P(A|B&D) then equals P(B|(A&D))*P(A|D)/(P(D|(A&B))*P(A|D)) + P(B|(¬A)&D) * P(¬A|D)). Notably, D has no impact on B (assuming a well-run trial, which allows further generalization), meaning P(B|A&D)=P(B|A), simplifying this to P(B|(A))*P(A|D)/(P(B|(A))*P(A|D)) + P(B|(¬A)) * P(¬A|D)), or 0.9*0.34/( 0.9*0.34+0.1*0.66), or 0.82. This is a stark difference from the previous case, and suggests that the timing of theories is crucial in determining how a Bayesian reasoner ought to evaluate statements. Unfortunately, this information is often hard to acquire, and must be carefully interrogated.
In case the analogy isn't clear, in this case, the equivalent of a unexpected regime being more effective is that reason apparently breaks down and yields severely suboptimal results: the hypothesis that reason is actually less useful than culture in problems with non-monotonically increasing rewards as the solution progresses is a possible one, but because it was likely arrived at to explain the results of the manioc story, the existence of this hypothesis is weak evidence to prefer it over the hypothesis with more prior probability mass: that different cultures value time in different ways.
Obviously, this Bayesian approach isn't particularly novel, but I think it's a useful reminder as to why we have to be careful about the types of problems outlined in this post, especially in the case of complex systems where multiple strategies are potentially legitimate. I strongly support collation on a meta-level to express approval for the debunking of just-so stories and allowing better reasoning. This is especially true when the just-so story has a ring of truth, and meshes well with cultural narratives.
I think this post significantly benefits in popularity, and lacks in rigor and epistemic value, from being written in English. The assumptions that the post makes in some part of the post contradict the judgements reached in others, and the entire post, in my eyes, does not support its conclusion. I have two main issues with the post, neither of which involve the title or the concept, which I find excellent:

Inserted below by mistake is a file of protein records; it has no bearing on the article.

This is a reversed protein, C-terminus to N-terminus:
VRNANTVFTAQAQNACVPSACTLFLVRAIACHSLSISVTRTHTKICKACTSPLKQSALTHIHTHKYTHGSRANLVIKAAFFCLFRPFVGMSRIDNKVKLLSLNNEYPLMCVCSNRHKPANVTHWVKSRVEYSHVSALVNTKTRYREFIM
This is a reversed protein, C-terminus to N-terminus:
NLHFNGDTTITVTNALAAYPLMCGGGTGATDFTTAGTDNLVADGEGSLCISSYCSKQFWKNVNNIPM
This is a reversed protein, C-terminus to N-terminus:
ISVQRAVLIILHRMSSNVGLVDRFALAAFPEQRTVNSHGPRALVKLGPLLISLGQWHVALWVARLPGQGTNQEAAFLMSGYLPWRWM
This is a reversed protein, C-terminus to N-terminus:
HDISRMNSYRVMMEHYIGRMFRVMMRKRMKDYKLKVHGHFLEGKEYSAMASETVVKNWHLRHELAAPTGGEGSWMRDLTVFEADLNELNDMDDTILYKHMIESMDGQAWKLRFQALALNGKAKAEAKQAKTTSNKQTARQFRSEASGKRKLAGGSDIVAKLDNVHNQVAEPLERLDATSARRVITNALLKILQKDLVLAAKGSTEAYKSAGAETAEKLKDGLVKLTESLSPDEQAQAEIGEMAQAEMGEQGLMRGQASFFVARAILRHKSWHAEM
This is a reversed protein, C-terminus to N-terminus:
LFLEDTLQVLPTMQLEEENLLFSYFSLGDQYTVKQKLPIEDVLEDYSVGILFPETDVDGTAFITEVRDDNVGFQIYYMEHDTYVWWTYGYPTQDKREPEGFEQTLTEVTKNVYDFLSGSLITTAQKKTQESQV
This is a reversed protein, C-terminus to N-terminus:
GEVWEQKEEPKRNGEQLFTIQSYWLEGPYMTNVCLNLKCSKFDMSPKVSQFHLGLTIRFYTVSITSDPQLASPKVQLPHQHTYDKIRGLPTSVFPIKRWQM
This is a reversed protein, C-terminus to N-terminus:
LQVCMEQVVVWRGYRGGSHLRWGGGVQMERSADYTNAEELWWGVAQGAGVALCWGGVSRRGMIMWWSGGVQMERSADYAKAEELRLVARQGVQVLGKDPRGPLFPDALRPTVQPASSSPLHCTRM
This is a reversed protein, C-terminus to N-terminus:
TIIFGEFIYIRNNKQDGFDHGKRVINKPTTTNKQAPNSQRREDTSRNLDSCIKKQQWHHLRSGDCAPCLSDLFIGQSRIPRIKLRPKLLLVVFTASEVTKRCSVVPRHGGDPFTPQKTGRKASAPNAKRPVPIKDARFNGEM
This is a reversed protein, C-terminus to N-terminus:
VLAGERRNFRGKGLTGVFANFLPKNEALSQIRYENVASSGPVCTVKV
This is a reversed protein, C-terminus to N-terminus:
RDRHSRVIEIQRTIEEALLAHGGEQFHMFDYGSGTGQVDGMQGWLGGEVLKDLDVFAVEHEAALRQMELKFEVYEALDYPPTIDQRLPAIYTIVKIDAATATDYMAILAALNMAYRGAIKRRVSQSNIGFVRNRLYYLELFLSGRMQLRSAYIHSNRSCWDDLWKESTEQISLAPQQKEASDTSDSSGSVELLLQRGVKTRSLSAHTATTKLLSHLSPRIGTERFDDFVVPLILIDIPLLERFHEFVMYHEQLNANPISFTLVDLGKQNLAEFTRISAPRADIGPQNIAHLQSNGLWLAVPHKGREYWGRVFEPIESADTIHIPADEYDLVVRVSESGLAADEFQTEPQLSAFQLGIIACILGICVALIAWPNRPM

First, the concrete examples presented in the article point towards a different definition of optimal takeover than is eventually reached. All of the potential corrections that the “Navigating to London” example proposes are examples where the horse is incapable of competently preforming the task you ask it to do, and needs additional human brainpower to do so. This suggests an alternate model of “let the horse do what the horse was intended to do, let the human treat the horse as a black box.” However, this alternate model is pretty clearly not total horse takeover, which to me, suggests that total takeover is not optimal for sensorily constrained humans. One could argue that the model in the article, “horse-behaved by default, human-behaved when necessary” is a general case of the specific model suggested by the specific example, which I think brings up another significant issue with the post:
The model chosen is not a valuable one. The post spends most of its length discussing the merits of different types of horse-control, but the model endorsed does not take any of this deliberation into account: all physically permitted types of horse-control remain on the table. This means the definition for total control ends up being “you have total control when you can control everything that you can control” which, while not exactly false, doesn’t seem particularly interesting. The central insight necessary to choose the model that the post chooses is entirely encompassed in the first paragraph of the post.
Finally, I think the agent-level modeling applied in the post is somewhat misleading. The bright line on what you can “tweak” with this model is very unclear, and seems to contradict itself: I’m pretty sure a horse could put holes in its thighs if you have total control over its movements, for example. Are you allowed to tweak the horse’s internal steroid production? Neurotransmitters? The horse doesn’t have conscious control over blood flow, but it’s regulatable: do you get control over that? These seem like the kind of questions this post should address: what makes a horse a horse, and what does controlling that entity mean. I think this issue is even more pronounced when applied to government: does controlling the government as an entity mean controlling constituent parts? Because of these types of questions, I suspect that the question “what does total control of a horse mean” is actually more complex, not less, than it is for a government, and it worries me that the simplifying move occurs from government to horse.
In its current form, I would not endorse collation, because I don’t feel as though the post addresses the questions it sets out to answer.
Oops, you're correct.